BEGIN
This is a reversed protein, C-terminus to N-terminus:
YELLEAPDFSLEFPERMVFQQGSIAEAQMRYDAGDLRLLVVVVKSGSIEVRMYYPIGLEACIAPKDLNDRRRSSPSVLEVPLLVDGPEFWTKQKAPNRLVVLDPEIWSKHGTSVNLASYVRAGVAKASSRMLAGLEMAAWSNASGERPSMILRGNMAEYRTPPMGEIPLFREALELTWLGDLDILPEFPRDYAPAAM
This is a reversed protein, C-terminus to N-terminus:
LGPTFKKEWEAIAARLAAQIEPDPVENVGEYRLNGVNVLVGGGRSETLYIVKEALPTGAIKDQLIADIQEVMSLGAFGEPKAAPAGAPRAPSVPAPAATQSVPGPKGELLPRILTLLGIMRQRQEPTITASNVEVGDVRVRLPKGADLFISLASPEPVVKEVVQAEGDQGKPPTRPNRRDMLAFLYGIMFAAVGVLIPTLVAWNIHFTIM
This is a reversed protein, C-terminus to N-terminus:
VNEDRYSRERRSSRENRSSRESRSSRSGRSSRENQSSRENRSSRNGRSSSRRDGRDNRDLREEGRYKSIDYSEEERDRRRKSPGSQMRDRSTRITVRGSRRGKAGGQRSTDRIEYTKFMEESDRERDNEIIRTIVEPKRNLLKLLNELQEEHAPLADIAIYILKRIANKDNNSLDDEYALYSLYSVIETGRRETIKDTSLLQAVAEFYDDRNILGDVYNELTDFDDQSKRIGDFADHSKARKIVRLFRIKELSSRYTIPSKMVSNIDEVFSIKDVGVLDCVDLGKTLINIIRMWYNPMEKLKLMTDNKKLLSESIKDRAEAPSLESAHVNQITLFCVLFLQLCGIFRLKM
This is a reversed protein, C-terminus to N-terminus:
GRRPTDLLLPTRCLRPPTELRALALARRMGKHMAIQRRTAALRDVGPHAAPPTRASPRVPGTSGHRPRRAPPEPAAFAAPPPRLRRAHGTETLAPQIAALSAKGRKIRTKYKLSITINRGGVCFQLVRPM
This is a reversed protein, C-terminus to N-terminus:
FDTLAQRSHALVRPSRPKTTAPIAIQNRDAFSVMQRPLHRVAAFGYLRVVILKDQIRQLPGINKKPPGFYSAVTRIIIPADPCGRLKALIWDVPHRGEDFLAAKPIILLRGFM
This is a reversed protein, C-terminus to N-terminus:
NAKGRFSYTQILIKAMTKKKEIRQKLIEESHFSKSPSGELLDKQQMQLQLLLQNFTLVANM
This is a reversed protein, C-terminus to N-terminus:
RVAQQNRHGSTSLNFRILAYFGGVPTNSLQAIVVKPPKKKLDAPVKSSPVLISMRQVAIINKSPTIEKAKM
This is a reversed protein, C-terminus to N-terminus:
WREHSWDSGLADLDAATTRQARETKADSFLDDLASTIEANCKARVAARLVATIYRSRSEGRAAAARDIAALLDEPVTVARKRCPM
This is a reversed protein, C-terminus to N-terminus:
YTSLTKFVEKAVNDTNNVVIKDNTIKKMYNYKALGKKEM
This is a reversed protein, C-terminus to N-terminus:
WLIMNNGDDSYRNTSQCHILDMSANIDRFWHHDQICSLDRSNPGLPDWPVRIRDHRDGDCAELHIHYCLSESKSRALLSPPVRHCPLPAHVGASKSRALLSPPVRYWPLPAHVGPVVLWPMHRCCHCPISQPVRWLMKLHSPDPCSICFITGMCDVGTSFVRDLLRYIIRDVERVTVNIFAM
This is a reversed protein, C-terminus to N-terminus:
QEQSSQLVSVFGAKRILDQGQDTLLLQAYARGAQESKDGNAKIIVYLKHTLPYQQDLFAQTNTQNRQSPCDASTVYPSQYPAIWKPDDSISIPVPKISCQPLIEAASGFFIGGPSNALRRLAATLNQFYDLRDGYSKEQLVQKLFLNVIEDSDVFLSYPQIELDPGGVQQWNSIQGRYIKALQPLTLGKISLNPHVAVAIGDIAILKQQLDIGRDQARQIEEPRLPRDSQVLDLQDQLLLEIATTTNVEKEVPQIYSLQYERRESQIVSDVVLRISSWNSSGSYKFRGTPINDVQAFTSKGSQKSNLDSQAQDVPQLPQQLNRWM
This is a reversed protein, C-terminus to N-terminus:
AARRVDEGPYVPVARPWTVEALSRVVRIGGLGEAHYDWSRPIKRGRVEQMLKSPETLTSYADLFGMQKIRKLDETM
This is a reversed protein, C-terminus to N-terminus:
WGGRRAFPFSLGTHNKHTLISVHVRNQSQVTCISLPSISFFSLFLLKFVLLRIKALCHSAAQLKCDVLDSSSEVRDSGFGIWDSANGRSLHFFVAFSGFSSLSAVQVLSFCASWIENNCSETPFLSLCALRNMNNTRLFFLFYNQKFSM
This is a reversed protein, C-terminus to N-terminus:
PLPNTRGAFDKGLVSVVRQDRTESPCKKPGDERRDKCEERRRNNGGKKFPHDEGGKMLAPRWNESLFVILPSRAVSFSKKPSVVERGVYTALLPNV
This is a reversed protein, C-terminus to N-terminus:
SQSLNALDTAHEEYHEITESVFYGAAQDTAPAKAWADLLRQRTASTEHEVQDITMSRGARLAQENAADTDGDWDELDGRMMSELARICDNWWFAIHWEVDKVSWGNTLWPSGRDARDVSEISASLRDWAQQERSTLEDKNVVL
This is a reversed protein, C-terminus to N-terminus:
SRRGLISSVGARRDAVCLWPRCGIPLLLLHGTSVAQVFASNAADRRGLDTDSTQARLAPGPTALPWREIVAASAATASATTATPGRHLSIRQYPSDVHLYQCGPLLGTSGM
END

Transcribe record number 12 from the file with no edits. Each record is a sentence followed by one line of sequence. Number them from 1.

This is a reversed protein, C-terminus to N-terminus:
AARRVDEGPYVPVARPWTVEALSRVVRIGGLGEAHYDWSRPIKRGRVEQMLKSPETLTSYADLFGMQKIRKLDETM